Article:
Similarly, North Africa should remain primarily Romano-African throughout our period. Along the southern fringes of the territory you could specify Romano-Moor (many of the Moors saw themselves as a Roman alternative to the Vandals during the period of Vandal rule), but Romano-African should dominate the coastlands and most of the interior. This should not change until the Arab conquests. The same goes for Egypt (Romano-Egyptian), Palestine (Romano-Palestinian), Syria (Romano-Syrian), Mesopotamia (Romano-Levantine?), Armenia (Romano-Amernian), Anatolia and Greece (Greco-Roman), and Thrace and Illyria and Dalmatia (Thraco-Roman or Romano-Illyrian).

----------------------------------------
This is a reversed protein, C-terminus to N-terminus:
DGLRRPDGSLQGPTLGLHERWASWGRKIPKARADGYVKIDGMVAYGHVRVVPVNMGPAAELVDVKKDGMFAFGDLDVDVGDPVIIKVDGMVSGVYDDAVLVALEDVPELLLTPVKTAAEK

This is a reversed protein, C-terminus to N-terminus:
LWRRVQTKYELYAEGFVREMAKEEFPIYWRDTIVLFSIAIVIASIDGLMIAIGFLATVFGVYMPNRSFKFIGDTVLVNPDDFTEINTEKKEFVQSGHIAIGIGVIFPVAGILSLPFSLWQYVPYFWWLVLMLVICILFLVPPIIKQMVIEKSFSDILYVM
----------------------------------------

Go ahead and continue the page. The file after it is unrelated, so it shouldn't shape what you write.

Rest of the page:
In Italy, the culture should remain Italo-Roman. HOWEVER, if Justinian's reconquests were to occur in any form as an event series, followed by the Justinianic plague and the Lombard invasions, you could transform Italo-Roman into Italian (outside of major cities such as Ravenna, Rome, Naples, and Southern Italy) in the late sixth century, and the rest of the penninsula (and Sicily) into Greco-Roman after that.